Collective Violence: Emergence. Experience. Remembrance

Collective Violence: Emergence. Experience. Remembrance

Veranstalter
Center for Interdisciplinary Memory Research im Kulturwissenschaftlichen Institut, Essen, in Zusammenarbeit mit der Friedrich Ebert Stiftung, Sarajevo/ Bosnien und Herzegowina. Tobias Bütow, Michaela Christ, Christian Gudehus, Veronika Springmann. Gefördert von: Gemeinnützige Hertie Stiftung, Friedrich Ebert Stiftung, Sarajevo, Hans Böckler Stiftung sowie Köhler Stiftung im Stifterverband für die deutsche Wissenschaft.
Ort
Sarajevo/ Bosnien und Herzegowina
Land
Bosnia-Herzegowina
Vom - Bis
26.09.2007 - 30.09.2007
Von
Tobias Bütow, Michaela Christ, Veronika Springmann, Christian Gudehus

There has been an upsurge of new research on the escalation of violence and mass murder in National Socialism in the past two decades, expanding our knowledge of the period tremendously. Explanatory models, terminology, sources, research methods and narrations are numerous and differentiated. The same is true of research on the transmission and discourse of memory and the forms memories of violent crimes in National Socialism can take. There have also been many, albeit less numerous, new studies of other cases of collective violence, for example in former Yugoslavia and in Rwanda. The comparative study of processes of collective violence however, including the study of the cultural and psychological consequences of violence, is still in its infancy. The subjects of this research are extensive and complex, making comparativ study very demanding. This complexity often leads comparative study to be written off directly as unprofitable. In practice however current comparative (violence) research, particularly genocide research proves the theoretical and practical benefits comparative study can bring. Often, the particularities and commonalities of genocidal processes only become clear in the process of comparison. Research from other disciplines and other countries on other areas and epochs can widen our perspective and expand our knowledge.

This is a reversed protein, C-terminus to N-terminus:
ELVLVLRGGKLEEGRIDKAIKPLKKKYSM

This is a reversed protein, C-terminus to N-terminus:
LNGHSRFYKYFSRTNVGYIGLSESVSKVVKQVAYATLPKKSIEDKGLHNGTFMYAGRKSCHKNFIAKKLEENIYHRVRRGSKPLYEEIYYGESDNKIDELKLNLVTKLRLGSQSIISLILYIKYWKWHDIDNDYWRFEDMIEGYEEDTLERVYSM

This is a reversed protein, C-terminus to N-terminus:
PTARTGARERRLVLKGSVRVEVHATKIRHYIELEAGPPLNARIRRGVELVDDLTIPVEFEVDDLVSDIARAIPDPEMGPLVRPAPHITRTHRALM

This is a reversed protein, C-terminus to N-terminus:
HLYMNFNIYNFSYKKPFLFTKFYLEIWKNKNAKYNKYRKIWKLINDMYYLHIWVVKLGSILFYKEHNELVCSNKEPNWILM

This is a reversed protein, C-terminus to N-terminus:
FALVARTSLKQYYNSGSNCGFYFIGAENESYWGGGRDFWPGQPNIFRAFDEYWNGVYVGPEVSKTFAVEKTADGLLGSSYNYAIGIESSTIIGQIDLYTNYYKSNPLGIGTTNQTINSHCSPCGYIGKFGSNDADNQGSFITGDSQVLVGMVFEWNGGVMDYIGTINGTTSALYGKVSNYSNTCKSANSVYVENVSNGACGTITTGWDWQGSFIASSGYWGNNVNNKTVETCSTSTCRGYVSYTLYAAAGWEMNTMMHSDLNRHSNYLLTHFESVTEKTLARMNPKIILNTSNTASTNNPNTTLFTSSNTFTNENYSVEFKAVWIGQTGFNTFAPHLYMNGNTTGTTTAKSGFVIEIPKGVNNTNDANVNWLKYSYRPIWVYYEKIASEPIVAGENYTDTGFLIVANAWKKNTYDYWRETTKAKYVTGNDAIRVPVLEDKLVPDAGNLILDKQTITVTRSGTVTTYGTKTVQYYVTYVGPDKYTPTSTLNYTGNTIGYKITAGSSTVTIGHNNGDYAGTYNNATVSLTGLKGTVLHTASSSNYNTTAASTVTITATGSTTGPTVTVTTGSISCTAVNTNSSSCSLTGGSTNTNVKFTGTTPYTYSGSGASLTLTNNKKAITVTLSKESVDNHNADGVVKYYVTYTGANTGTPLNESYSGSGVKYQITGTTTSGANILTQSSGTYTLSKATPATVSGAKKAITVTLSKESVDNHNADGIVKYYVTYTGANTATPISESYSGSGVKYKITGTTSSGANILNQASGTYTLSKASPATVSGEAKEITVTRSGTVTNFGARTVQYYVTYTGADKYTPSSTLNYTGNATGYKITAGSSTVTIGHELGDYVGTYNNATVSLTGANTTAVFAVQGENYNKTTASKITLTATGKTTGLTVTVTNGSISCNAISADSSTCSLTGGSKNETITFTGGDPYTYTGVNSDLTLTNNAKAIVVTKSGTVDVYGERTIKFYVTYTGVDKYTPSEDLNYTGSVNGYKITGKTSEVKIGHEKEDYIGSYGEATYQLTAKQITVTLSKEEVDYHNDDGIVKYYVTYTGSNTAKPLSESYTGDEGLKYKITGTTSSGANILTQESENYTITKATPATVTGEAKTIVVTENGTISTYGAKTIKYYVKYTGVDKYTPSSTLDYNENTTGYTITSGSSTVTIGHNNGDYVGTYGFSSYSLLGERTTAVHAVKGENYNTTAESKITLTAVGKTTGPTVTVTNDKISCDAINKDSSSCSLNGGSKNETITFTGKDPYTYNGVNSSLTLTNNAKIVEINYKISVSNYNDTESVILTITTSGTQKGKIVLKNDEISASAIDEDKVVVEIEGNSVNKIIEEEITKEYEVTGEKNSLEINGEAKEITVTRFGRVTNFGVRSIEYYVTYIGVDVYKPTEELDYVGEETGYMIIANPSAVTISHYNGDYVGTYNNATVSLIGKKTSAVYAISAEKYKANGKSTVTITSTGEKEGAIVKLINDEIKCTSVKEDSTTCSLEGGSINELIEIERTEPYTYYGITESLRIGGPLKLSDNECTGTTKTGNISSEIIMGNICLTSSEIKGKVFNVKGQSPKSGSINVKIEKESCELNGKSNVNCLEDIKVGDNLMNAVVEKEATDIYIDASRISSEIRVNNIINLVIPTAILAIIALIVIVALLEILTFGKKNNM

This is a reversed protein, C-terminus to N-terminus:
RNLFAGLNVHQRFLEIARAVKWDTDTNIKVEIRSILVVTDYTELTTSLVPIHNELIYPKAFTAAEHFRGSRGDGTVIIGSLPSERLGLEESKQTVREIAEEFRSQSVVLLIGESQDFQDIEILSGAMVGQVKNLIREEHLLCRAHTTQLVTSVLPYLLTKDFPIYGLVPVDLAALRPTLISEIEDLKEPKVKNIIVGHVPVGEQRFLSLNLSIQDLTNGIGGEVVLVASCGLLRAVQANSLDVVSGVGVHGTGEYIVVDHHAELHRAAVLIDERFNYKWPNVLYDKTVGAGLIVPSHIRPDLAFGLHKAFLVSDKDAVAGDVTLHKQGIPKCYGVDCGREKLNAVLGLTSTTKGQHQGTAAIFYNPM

This meeting aims to initiate a forum for a next generation of researchers studying the processes of collective violence. The purpose is to gather the understanding of violence which has been gained by researchers from all parts of the world working in different disciplines.

Collective violence is a complex and global phenomena. Research on collective violence should be the same.

Programm

Wednesday, September 26

14.00 (Optional)
Guided city tour, ERICH RATHFELDER, war correspondent of the German newspaper “die tageszeitung”

20.00 OPENING
WENDY LOWER (Maryland/ USA)
Possibilities and pitfalls of comparative violence research - case studies of Eastern Europe

Thursday, September 27

8.30 INTRODUCTION

9.00-10.45 EXPLAINIG VIOLENCE: THEORIES

DORIS GOEDL (Salzburg/ Austria)
About the absence of violence: Non-violent and violent system changes
ELISSA MAILAENDER KOSLOV (Paris/ France)
Power relations, violence, and cruelty: a new perspective on perpetrators and Nazi concentration camps